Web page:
Oh no, they’re BACK!
How to help adult children financially without enabling them
After you said your goodbyes, dropped the kids off at college and shed a few tears, you had actually adapted quite well to the “empty nest” and all its benefits. You had high hopes that the investment in a good education and in a carefully chosen degree would send your “fledglings” soaring into the world of adult responsibilities with a new level of independence—but now they’re back.
According to the Pew Research Center, three out of 10 parents are reporting that their grown children ages 25-34 are coming home. They are called the “boomerang generation” or “generation stuck.”
Just a decade ago, coming back to live in your parents’ house carried with it a certain stigma, but not any longer according to Christina Newberry, author of The Hands-On Guide to Surviving Adult Children Living at Home.
Due to a lagging economy and stale job market, many young adults have found themselves with a good education, accompanied by large student loans, low to no job prospects and the need to count on their parents for help.
This is definitely a less than ideal scenario, but if that’s your reality, how can you help your grown children get through this difficult period without creating a financial drain on your household and without fostering a dependent attitude (i.e., “enabling” them)? Here are a few suggestions on how to make the best of the circumstances while still preserving relational and financial balance.
1. Have a written agreement between you/your spouse and your adult child. This may seem over the top, but depending on the maturity of your child, it may be necessary. The written agreement should include any financial obligations as well as housekeeping duties that your son or daughter should satisfy while in your home.
2. Ask them to contribute financially. If your son or daughter is working a low-paying job, ask them to pay rent and expenses that are appropriate for the income they are earning. Don’t allow freeloading on food—they should contribute to the “household pantry.”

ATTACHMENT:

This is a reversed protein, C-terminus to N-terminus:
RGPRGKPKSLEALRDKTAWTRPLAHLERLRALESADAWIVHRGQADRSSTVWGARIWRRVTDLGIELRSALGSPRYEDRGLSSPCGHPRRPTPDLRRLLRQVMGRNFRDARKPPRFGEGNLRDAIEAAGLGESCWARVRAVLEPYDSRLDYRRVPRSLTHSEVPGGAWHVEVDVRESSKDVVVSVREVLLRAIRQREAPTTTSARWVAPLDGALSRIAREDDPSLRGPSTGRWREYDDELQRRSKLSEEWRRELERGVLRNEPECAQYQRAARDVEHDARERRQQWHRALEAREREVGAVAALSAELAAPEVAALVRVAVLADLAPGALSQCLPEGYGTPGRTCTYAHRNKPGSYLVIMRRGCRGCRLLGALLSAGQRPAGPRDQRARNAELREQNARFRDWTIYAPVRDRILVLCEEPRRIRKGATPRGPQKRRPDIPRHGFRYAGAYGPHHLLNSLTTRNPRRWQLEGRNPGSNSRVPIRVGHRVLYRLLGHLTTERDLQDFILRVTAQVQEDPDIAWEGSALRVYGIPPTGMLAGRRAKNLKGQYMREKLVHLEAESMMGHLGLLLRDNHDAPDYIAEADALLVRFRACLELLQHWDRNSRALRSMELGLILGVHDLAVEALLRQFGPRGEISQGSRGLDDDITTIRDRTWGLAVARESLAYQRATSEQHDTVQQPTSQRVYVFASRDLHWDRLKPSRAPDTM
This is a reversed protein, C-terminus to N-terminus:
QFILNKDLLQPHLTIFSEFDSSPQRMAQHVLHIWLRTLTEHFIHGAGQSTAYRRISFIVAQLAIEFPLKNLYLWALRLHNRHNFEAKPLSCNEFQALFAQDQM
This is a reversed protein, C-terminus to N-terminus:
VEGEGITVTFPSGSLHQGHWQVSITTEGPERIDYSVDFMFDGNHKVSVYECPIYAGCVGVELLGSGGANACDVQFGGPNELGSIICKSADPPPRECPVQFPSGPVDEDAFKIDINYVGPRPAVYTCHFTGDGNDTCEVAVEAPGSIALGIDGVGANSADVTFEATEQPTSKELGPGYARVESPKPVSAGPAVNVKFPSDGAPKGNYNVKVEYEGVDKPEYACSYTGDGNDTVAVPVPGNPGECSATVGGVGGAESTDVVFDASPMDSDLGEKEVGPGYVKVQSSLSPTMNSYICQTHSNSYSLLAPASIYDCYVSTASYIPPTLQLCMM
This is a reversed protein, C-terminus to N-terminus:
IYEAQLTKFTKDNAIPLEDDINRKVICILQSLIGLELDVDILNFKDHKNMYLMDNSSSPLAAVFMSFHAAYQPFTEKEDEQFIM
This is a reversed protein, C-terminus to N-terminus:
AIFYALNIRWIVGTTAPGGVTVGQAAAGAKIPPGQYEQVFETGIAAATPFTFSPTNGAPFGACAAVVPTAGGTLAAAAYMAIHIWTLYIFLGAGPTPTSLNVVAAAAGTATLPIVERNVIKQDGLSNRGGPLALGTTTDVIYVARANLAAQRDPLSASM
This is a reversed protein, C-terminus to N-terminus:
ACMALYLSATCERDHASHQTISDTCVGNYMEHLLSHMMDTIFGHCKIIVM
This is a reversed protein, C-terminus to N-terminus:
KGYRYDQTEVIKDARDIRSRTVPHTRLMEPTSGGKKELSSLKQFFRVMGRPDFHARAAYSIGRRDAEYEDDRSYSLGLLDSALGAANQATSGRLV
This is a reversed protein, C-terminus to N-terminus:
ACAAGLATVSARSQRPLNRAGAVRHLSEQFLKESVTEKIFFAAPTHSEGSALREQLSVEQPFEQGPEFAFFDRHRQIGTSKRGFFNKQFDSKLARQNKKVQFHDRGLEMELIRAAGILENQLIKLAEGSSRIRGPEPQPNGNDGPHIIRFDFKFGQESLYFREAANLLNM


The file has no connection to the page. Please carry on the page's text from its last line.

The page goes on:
3. Help them learn solid financial habits. Teach them the simple 10-10-80 money rule: Whatever income they earn, teach your student to save 10%, designate 10% towards a charitable cause of their choice, and to live on the remaining 80%. This simple money rule will cultivate in them the habit of regular saving (which is one of the secrets to long term financial success), to be generous (those who give tend to lead much happier, content lives) and to live within their means.
4. Help them understand budgeting basics. Sit down with your adult child and help him or her put together a financial plan (budget). There are great free online budgeting software options and apps, such as Mvelopes.com, to make this process easy and fun. Mobile friendly apps with frequent reminders and warnings will help her stay on top of every penny spent or over-spent! Having a plan is just the beginning. In order for the plan to work you need to measure the plan against the real results.
5. Help them learn from your financial mistakes: This may not be very comfortable, but granting your adult child an honest look into your finances can teach them much more than you think. If you’ve made mistakes like taking on too much consumer debt, buying more home than you could afford, or allowed spending to get out of control, than you can use those mistakes as great lessons. Take your son or daughter out for dinner and have a great heart to heart conversation. Show them how those mistakes have impacted you in the past or may still be impacting you today.
6. Set deadlines. It’s important both for you and your child to have a clear progress strategy. If they know they have to move out after a certain amount of time, they’ll be that much more proactive in their job hunt. If no deadlines are set and there is little accountability, you may find yourself with Junior on your couch, eating your potato chips and watching your cable TV…indefinitely!
7. Relationship FIRST. According to Pew research, 25 percent of the returning young adults reported that the change has had a negative impact on the relationship between them and their parents. So, even though having a child return home may not be an ideal situattion, having your children back at home may give you the opportunity to reengage with them. Cook together, talk over coffee, play board games as a family—treat this season as another opportunity to strengthen the relationship.
8. Be their best cheerleader. Having to come home and struggle to land a solid job can be very tough and, at times, even embarrassing. Encourage and pray for your child daily. It’s not your job to “fix” everything for them, but having your moral, emotional and spiritual support will mean the world to them.